I remember one year I helped my mom make vanilla and chocolate cupcakes with strawberry and dark chocolate frosting. I took extra care when using the electric mixer and didn’t waste one lick of batter. I let the cupcakes cool completely before I began icing the fluffy little cakes with a butter knife. I would swirl the strawberry flavored icing with the flick of my wrist across the soft mound of the chocolate cupcakes. I would then do the same with the dark chocolate, frosting every inch of the vanilla tops. This was my favorite part of making cupcakes. Then with a light dip of the round multi colored sprinkles or some colored sugar crystals, the cupcakes were done. They were always good enough to eat right then and there. It was so hard for me not to sneak one that would “by accident” have a cupcake top fall off while frosting it. And at the end of the school day, I would pick up my empty cupcake container…a great sign that your sweet treats were enjoyed and loved by your school mates! My mom would see my empty box upon arrival at home, and with a smile on her face she would know (without saying a word) that she had guided me well.
These days cupcakes are still the craze. From the first bakery opened solely for cupcake lovers in NYC (Magnolia Bakery) to the latest one in Chinatown,( rightly named “EVERYTHING FROSTED”) cupcakes seem to be a trend that’s not fading anytime soon. I’ve bought, eaten, and tasted every NYC cupcake bakery there is to date. All but one…Everything Frosted. A recent article in the NYTimes brought this tiny shop to my attention. Located on Mosco Street in Chinatown, it’s a bit hard to find, but worth the search according to Florence Fabricant of NYTimes. John Wu is the owner and cupcake master of Everything Frosted. He boasts a nice resume having worked with the White House Pastry Chef, Bill Yosses (when Bill was at Citarella and Joseph at Rockefeller Center). Chef Wu has personalized his cupcakes with an Asian flare by incorporating flavors unique to that area of the world. The flavors are delicate as Asians do not like their cakes too sweet and subtle hints of flavor is always better than one that packs a punch. His cakes are moist with flavors like chocolate, red velvet, and vanilla. But do not mistake these cakes for common, as Chef Wu has fine tuned them to compliment his unique butter creams. Green tea, Jasmine, Red Bean, and Black Sesame are all readily found in Asian bakeries, but this is the first I’ve heard or seen them in a NYC cupcake shop. Everything Frosted also has a specialty, they make green tea cheesecakes. Asian cheesecakes are very different from the traditional NY Style or Italian Cheesecakes. They are light and fluffy like the Italian cheesecakes, but smooth and creamy like the NY Style Cheesecake. It’s definitely a must try for anyone who has never had Asian Cheesecake and with a green tea flavor…I’ll be buying at least one!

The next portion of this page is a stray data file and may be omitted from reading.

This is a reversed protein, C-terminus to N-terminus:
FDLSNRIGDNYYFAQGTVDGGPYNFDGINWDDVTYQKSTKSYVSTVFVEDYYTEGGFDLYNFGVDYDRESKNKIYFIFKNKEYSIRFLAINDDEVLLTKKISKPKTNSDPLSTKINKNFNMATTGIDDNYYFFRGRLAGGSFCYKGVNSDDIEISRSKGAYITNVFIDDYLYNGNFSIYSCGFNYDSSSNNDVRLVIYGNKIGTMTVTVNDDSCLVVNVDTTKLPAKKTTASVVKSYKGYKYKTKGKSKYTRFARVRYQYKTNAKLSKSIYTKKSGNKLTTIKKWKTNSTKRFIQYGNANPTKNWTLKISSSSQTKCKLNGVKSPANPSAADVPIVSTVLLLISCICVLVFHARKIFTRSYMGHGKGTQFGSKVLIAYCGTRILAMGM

With prices that range from $1.50 to $3.00 each for a cupcake, I foresee a trip down to Chinatown to visit Chef Wu really soon! I’ve been know to buy as little as 2 dozen cupcakes the first time I’m reviewing a new bakery…so I hope Chef Wu will be prepared!
*Note: To read the full article from NYTimes on Chef John Wu and his cupcake bakery “Everything Frosted” in Chinatown NY, visit my What’s New? – NEWS page. http://amysuestastybites.com/page-8/news/
“Eating is Believing!”
When I was a little girl, one year for Halloween my mom made my sister Linda and I our costumes. I was a princess and Linda was an angel. I remember going to the fabric store and picking out the pattern design, the tulle, satin, and lace. Linda tried on her angel wings, got some flower wire, and Christmas tinsel in silver for her halo. My mom worked really hard and the costumes came out beautiful! I was so proud to wear it and remember never wanting to take it off.
I think I was around 5 or 6 years old at that time and just beginning to really enjoy the Halloween festivities. We had friends over and had ourselves a little party after ”trick or treating” in our neighborhood for candy. Since Bobbing for Apples is a Halloween tradition, we had that too, but I was young back then. I remember not wanting to stick my face in a tub full of water. So my mom tied some kitchen twine around the apples and pinned them to our ceiling. Smart lady right? I was able to tilt my head sideways and open my mouth just big enough to take a bite!